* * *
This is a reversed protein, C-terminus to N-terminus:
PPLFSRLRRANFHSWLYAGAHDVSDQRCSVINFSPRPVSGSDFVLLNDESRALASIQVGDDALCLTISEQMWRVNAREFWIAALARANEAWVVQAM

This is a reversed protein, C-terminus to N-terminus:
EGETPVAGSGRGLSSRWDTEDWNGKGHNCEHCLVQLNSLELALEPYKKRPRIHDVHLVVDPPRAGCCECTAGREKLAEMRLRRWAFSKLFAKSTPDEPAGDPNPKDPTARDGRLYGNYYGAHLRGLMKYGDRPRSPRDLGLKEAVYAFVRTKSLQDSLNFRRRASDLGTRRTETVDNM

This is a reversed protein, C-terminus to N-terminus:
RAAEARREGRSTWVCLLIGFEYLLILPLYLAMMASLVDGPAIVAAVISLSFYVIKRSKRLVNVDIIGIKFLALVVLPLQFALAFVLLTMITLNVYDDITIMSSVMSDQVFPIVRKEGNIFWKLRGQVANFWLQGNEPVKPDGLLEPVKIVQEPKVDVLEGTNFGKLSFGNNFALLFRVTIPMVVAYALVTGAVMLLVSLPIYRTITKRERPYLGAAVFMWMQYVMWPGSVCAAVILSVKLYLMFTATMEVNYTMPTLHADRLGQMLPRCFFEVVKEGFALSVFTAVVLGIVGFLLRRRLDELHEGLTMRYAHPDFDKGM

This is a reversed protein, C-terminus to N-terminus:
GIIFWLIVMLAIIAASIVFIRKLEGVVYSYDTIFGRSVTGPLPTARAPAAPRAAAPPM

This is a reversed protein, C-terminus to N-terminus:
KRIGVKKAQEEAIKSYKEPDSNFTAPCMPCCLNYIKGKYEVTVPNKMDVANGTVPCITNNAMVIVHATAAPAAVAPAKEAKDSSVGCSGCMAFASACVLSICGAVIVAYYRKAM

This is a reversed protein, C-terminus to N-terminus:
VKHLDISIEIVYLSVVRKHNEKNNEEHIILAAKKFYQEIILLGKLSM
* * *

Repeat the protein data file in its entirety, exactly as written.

This is a reversed protein, C-terminus to N-terminus:
PPLFSRLRRANFHSWLYAGAHDVSDQRCSVINFSPRPVSGSDFVLLNDESRALASIQVGDDALCLTISEQMWRVNAREFWIAALARANEAWVVQAM

This is a reversed protein, C-terminus to N-terminus:
EGETPVAGSGRGLSSRWDTEDWNGKGHNCEHCLVQLNSLELALEPYKKRPRIHDVHLVVDPPRAGCCECTAGREKLAEMRLRRWAFSKLFAKSTPDEPAGDPNPKDPTARDGRLYGNYYGAHLRGLMKYGDRPRSPRDLGLKEAVYAFVRTKSLQDSLNFRRRASDLGTRRTETVDNM

This is a reversed protein, C-terminus to N-terminus:
RAAEARREGRSTWVCLLIGFEYLLILPLYLAMMASLVDGPAIVAAVISLSFYVIKRSKRLVNVDIIGIKFLALVVLPLQFALAFVLLTMITLNVYDDITIMSSVMSDQVFPIVRKEGNIFWKLRGQVANFWLQGNEPVKPDGLLEPVKIVQEPKVDVLEGTNFGKLSFGNNFALLFRVTIPMVVAYALVTGAVMLLVSLPIYRTITKRERPYLGAAVFMWMQYVMWPGSVCAAVILSVKLYLMFTATMEVNYTMPTLHADRLGQMLPRCFFEVVKEGFALSVFTAVVLGIVGFLLRRRLDELHEGLTMRYAHPDFDKGM

This is a reversed protein, C-terminus to N-terminus:
GIIFWLIVMLAIIAASIVFIRKLEGVVYSYDTIFGRSVTGPLPTARAPAAPRAAAPPM

This is a reversed protein, C-terminus to N-terminus:
KRIGVKKAQEEAIKSYKEPDSNFTAPCMPCCLNYIKGKYEVTVPNKMDVANGTVPCITNNAMVIVHATAAPAAVAPAKEAKDSSVGCSGCMAFASACVLSICGAVIVAYYRKAM

This is a reversed protein, C-terminus to N-terminus:
VKHLDISIEIVYLSVVRKHNEKNNEEHIILAAKKFYQEIILLGKLSM